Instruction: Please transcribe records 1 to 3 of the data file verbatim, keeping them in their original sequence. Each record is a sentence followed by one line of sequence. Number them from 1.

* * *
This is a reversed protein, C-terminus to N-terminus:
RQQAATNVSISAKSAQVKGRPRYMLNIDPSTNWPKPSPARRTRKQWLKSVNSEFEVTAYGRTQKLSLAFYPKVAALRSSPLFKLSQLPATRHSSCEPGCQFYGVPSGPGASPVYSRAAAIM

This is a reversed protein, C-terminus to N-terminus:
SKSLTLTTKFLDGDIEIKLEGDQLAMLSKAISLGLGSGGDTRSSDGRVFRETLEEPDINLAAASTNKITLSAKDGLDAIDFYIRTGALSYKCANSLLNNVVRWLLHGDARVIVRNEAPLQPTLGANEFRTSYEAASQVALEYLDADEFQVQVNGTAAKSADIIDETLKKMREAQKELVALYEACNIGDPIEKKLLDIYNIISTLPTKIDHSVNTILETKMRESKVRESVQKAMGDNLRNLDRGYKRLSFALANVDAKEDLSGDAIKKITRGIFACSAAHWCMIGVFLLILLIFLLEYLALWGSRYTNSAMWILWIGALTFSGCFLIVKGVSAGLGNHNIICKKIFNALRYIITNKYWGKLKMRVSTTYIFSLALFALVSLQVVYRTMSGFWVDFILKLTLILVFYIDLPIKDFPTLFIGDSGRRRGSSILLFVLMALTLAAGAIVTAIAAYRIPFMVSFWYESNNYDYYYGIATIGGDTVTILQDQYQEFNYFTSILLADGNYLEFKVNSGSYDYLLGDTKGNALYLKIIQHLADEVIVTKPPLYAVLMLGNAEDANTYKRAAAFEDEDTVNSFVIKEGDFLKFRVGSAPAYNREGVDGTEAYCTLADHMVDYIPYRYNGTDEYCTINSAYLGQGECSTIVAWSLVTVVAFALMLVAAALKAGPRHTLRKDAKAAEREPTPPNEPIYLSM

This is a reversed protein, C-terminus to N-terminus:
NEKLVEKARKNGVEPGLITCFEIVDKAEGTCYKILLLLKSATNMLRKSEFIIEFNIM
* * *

This is a reversed protein, C-terminus to N-terminus:
RQQAATNVSISAKSAQVKGRPRYMLNIDPSTNWPKPSPARRTRKQWLKSVNSEFEVTAYGRTQKLSLAFYPKVAALRSSPLFKLSQLPATRHSSCEPGCQFYGVPSGPGASPVYSRAAAIM

This is a reversed protein, C-terminus to N-terminus:
SKSLTLTTKFLDGDIEIKLEGDQLAMLSKAISLGLGSGGDTRSSDGRVFRETLEEPDINLAAASTNKITLSAKDGLDAIDFYIRTGALSYKCANSLLNNVVRWLLHGDARVIVRNEAPLQPTLGANEFRTSYEAASQVALEYLDADEFQVQVNGTAAKSADIIDETLKKMREAQKELVALYEACNIGDPIEKKLLDIYNIISTLPTKIDHSVNTILETKMRESKVRESVQKAMGDNLRNLDRGYKRLSFALANVDAKEDLSGDAIKKITRGIFACSAAHWCMIGVFLLILLIFLLEYLALWGSRYTNSAMWILWIGALTFSGCFLIVKGVSAGLGNHNIICKKIFNALRYIITNKYWGKLKMRVSTTYIFSLALFALVSLQVVYRTMSGFWVDFILKLTLILVFYIDLPIKDFPTLFIGDSGRRRGSSILLFVLMALTLAAGAIVTAIAAYRIPFMVSFWYESNNYDYYYGIATIGGDTVTILQDQYQEFNYFTSILLADGNYLEFKVNSGSYDYLLGDTKGNALYLKIIQHLADEVIVTKPPLYAVLMLGNAEDANTYKRAAAFEDEDTVNSFVIKEGDFLKFRVGSAPAYNREGVDGTEAYCTLADHMVDYIPYRYNGTDEYCTINSAYLGQGECSTIVAWSLVTVVAFALMLVAAALKAGPRHTLRKDAKAAEREPTPPNEPIYLSM

This is a reversed protein, C-terminus to N-terminus:
NEKLVEKARKNGVEPGLITCFEIVDKAEGTCYKILLLLKSATNMLRKSEFIIEFNIM